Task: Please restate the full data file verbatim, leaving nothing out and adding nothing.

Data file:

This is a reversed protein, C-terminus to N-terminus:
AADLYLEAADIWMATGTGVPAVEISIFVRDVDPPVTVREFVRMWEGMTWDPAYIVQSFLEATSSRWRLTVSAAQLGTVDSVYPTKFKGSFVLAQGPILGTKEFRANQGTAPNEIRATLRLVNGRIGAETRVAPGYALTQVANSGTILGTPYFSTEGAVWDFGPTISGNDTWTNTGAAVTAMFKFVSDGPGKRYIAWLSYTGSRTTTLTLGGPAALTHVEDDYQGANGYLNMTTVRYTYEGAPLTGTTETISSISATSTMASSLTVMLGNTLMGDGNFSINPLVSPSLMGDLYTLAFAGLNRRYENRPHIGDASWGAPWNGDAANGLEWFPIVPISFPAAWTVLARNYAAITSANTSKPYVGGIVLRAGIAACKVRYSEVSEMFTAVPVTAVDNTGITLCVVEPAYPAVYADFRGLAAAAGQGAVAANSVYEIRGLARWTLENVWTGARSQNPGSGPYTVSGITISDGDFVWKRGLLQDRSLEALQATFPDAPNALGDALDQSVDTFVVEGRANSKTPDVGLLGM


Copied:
This is a reversed protein, C-terminus to N-terminus:
AADLYLEAADIWMATGTGVPAVEISIFVRDVDPPVTVREFVRMWEGMTWDPAYIVQSFLEATSSRWRLTVSAAQLGTVDSVYPTKFKGSFVLAQGPILGTKEFRANQGTAPNEIRATLRLVNGRIGAETRVAPGYALTQVANSGTILGTPYFSTEGAVWDFGPTISGNDTWTNTGAAVTAMFKFVSDGPGKRYIAWLSYTGSRTTTLTLGGPAALTHVEDDYQGANGYLNMTTVRYTYEGAPLTGTTETISSISATSTMASSLTVMLGNTLMGDGNFSINPLVSPSLMGDLYTLAFAGLNRRYENRPHIGDASWGAPWNGDAANGLEWFPIVPISFPAAWTVLARNYAAITSANTSKPYVGGIVLRAGIAACKVRYSEVSEMFTAVPVTAVDNTGITLCVVEPAYPAVYADFRGLAAAAGQGAVAANSVYEIRGLARWTLENVWTGARSQNPGSGPYTVSGITISDGDFVWKRGLLQDRSLEALQATFPDAPNALGDALDQSVDTFVVEGRANSKTPDVGLLGM